Trying out the iPhone

Andrew Arnott

So I had the opportunity to try out the iPhone for a day.  Overall I was impressed, but there were some very basic features missing from many of the otherwise killer apps that I would greatly miss if I was to use the iPhone as my primary PDA and phone.  Here is a brief summary:

  Pros Cons
Browsing Beautiful. No copy and paste, so no convenient way to copy that phone number from a web page into the dialer.  No support for flash or any other 3rd party extensions.  No way to change the Google search default (that I could see).  Slow over Edge — though much better over Wi-Fi.  I found I like to browse faster than the rendering engine can keep up, resulting in waiting while the page that has already downloaded just draws to the screen.
Notes Convenient, good auto-correct feature does a lot to make up for the non-tactile interface No undo.  And no select feature either.  If you want to delete more than a few characters, you’ll hold down the delete key, end up deleting too much accidentally, and look for that missing Undo key, only to give up and accept data loss.
Email Nice to have a built-in app, especially when it connects to Gmail.  Good to have IMAP support to make up for the poor “Gmail”-dedicated option. When I added Gmail, all emails came in as Unread.  No bulk method to mark them as read either, so I would have had to open each of 47 messages to mark them as read.  Also no conversation view of email as Gmail on the web has — just the archaic individual message listing.
Overall Stability The system was responsive most of the time. Sometimes the whole screen would just freeze for several seconds for no apparent reason.  It would not respond to the one button I could press or any touch on the screen.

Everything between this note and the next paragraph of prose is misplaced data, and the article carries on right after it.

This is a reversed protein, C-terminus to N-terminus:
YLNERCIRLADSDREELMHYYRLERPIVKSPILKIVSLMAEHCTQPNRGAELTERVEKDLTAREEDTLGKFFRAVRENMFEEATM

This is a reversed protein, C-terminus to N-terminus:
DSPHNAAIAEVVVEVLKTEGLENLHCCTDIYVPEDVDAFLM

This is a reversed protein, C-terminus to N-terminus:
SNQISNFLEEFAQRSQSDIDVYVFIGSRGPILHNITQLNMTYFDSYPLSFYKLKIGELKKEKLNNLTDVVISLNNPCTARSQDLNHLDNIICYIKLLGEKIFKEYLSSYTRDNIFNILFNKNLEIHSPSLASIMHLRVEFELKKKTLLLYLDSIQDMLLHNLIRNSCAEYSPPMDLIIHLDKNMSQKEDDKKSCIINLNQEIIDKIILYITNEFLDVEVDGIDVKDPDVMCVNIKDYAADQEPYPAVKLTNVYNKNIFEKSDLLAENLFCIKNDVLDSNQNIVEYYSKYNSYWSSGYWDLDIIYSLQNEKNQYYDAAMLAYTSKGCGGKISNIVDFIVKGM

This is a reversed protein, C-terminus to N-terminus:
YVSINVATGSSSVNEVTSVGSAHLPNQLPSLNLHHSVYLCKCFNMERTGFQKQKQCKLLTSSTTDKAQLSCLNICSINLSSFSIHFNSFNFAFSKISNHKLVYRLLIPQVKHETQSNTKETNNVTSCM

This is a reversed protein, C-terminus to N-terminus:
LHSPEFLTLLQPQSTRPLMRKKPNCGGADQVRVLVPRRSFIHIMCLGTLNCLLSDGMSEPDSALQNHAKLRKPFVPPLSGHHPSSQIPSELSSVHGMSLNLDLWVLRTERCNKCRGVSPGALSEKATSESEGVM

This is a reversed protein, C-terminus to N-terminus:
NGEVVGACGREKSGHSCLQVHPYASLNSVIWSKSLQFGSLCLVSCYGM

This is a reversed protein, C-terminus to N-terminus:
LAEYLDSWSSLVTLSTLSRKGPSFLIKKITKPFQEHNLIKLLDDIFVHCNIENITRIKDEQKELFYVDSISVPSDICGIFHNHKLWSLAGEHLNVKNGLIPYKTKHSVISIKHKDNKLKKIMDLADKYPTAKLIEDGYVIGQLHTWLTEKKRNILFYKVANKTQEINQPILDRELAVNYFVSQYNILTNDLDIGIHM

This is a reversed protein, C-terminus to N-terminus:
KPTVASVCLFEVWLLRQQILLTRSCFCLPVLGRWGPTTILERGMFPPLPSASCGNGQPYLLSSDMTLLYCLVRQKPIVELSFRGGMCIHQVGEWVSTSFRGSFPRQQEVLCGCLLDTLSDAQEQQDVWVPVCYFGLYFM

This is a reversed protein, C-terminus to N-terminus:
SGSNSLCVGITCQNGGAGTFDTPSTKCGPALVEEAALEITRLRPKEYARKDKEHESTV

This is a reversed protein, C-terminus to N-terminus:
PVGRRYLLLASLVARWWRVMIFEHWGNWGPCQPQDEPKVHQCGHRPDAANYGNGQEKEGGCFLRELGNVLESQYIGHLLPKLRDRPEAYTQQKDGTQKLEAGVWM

Google Maps Multi-touch makes this great. I actually have found Microsoft Live Maps to provide a more accurate freeway traffic condition (don’t know why), so I would prefer to have Live Maps offered.
Voicemail Of course I’m happy to see an app to visually make reviewing voicemails as easy as sifting an Inbox. No cons here — except that I rarely have more than a single voicemail message waiting for me anyway, so I wouldn’t call this a killer app.
YouTube Entertaining Poor video quality — worse than a desktop computer it seemed.  Slow downloads over the Edge data connection.
Weather Convenient one or two touch access to weather daily forecasts. Unlike the dynamic calendar button on the home screen, the weather button reports a static “sunny 73 degree” all day every day.
Camera High quality.  Cute animated shutter. Issues pressing the “take picture” button not always taking the picture.  It could cause you to miss the perfect moment for your picture.
Phone dialer Nice interface.  I actually prefer the Windows Mobile Smartphone interface because it is more friendly to one-handed use.
Keyboard I personally really like the touchscreen keyboard, especially because it affords more room for the beautiful display.  Auto-correct makes up where mistakes occur. Virtually impossible to use with just one hand.  And yes, more mistakes are made than with a slide-out qwerty keyboard. 

Then of course there’s the closed platform problem, and I miss the voice-activated search I have on my Windows Mobile Smartphone. 

Bottom line

Microsoft employment aside (since I tend to not let that get in the way of my personal purchase decisions), would I get an iPhone if I had $500 and a two-year contract I cared to get into?  I’m not sure.  If I did it would be for the mobile browsing experience and nothing more.  That’s not worth $500 plus a two-year contract.  Check out a recent post I did on Windows Mobile Smartphones for how I like to find inexpensive, very usable smartphones.


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